Since announcing his candidacy last summer, Donald Trump has come to dominate American life. A news cycle rarely passes without a story involving Trump, nor does a day pass without him coming up in conversation.
Unfortunately, Trump has made his presence felt in the classrooms of GDS as well. Teachers joke about Trump, perhaps half in jest and half in fear, practically on a daily basis. Some students report hearing jokes about him at least once a week, while others say every other day.
To be sure, much of Trump’s rhetoric is at odds with what Georgetown Day School students and teachers believe. The racist remarks about Hispanic immigrants, the Islamophobia and the sexist comments about Megyn Kelly and other prominent women are repugnant. The school as a whole or individual teachers can and should condemn these remarks and make sure that students understand that the comments themselves and the hatred behind them are not acceptable. “I have no problem with teachers taking a stand against hate,” said junior Kyland Smith.
However, teachers routinely making jokes about Trump, whether about his hair or his policy ideas, is a step too far. The leading candidate for the presidential nomination from a major party should not be the target of jokes about hair in the classroom. If teachers do not make fun of Bernie Sanders unkempt hair, they should not make fun of Trump’s comb-over. It shows a lack of respect.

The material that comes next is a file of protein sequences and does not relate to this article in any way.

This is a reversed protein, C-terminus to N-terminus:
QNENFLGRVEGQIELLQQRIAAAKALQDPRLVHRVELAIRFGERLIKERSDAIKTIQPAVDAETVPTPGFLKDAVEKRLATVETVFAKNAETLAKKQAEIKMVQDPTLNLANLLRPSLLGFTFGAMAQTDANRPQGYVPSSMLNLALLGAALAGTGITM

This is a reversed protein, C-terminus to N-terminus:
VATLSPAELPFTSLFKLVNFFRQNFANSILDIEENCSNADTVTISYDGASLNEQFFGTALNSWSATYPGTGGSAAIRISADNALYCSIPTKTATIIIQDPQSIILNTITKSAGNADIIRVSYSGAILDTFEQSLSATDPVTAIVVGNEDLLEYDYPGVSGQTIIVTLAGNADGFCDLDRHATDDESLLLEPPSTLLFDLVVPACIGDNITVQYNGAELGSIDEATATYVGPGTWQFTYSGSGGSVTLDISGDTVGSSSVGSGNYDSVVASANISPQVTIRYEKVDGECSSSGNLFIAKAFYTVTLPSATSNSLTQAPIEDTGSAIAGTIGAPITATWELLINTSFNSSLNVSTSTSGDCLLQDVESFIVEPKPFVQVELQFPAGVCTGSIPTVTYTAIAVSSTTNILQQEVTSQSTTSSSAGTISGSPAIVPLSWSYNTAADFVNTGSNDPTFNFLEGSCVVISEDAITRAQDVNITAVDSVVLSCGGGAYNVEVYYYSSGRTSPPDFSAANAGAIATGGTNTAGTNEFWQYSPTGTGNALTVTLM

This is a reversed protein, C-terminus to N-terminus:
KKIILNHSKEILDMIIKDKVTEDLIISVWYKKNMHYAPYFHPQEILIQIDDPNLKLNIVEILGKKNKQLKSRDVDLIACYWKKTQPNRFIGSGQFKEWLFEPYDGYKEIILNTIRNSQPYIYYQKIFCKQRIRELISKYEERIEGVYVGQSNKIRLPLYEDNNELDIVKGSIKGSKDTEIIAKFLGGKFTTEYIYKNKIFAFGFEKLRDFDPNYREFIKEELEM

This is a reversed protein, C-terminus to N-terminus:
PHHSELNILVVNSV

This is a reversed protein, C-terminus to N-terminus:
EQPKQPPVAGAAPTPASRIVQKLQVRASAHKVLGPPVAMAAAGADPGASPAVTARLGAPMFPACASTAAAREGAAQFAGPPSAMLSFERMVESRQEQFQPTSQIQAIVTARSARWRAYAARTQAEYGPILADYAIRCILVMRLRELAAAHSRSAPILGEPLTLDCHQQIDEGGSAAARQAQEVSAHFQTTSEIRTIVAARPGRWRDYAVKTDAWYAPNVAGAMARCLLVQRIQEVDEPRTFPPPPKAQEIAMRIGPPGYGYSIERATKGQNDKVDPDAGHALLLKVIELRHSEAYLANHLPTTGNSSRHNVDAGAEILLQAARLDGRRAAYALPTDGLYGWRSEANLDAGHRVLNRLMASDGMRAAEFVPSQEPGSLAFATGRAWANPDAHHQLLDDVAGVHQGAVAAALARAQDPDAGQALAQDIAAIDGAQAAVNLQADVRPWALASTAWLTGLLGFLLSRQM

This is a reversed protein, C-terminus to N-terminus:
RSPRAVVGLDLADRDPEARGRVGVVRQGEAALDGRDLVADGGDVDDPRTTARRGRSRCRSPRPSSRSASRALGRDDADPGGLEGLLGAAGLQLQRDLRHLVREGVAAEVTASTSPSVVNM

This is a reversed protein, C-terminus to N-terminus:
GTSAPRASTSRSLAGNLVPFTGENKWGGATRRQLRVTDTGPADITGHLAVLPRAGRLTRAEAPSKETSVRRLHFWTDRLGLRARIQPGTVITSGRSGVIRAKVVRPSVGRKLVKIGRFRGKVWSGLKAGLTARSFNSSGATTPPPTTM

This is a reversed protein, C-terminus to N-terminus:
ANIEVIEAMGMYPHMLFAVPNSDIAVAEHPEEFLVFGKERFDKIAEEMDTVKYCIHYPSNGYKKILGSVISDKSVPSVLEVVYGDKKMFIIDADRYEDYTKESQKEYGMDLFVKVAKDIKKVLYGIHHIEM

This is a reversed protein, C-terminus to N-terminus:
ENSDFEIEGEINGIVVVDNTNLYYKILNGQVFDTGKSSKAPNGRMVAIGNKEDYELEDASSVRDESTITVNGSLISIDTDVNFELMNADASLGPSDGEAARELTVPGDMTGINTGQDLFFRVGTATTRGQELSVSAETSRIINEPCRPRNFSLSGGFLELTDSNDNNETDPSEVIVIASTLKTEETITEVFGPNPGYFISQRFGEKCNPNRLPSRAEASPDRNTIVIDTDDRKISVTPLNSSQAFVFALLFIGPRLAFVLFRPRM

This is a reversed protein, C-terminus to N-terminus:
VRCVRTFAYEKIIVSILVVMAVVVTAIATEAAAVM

Of course, teachers do not have to respect Trump. He has lost the respect of millions of Americans over the past year. However, teachers should make an effort to be non-partisan in the classroom and not be openly disrespectful. “It is not really their job to invalidate what is or what could be some student’s belief,” said junior Zander Bhatia. “Ultimately, some teachers have created an environment in which a student might feel uncomfortable revealing their political beliefs,” Bhatia continued. Smith added, “When jokes extend to policy, like saying Trump does not know anything about trade, I think that should stay out of the classroom.”
Rather than disparaging Trump by joking about his lack of experience, his lack of cohesive policy ideas, or his racism and sexism, teachers should spend more time talking about why Trump has legions of supporters. For what reason have millions of people come out to vote for a man who has offended large portions of the country? Why do his supporters stand by him when Trump refuses to denounce David Duke, a former Grand Wizard of the Ku Klux Klan?
Conversations about Trump’s supporters, rather than about the man himself, can give students a better understanding of the country we live in outside of liberal DC. Without asking the tough questions about the nature of Trump’s support, we will not find the answers that GDS students can carry with them outside of GDS to help rid some of America of the hatred and anger that has manifested itself in a Trump nomination.
Next time Trump’s name comes up in the classroom, teachers should start conversation rather than brushing the topic off with a joke.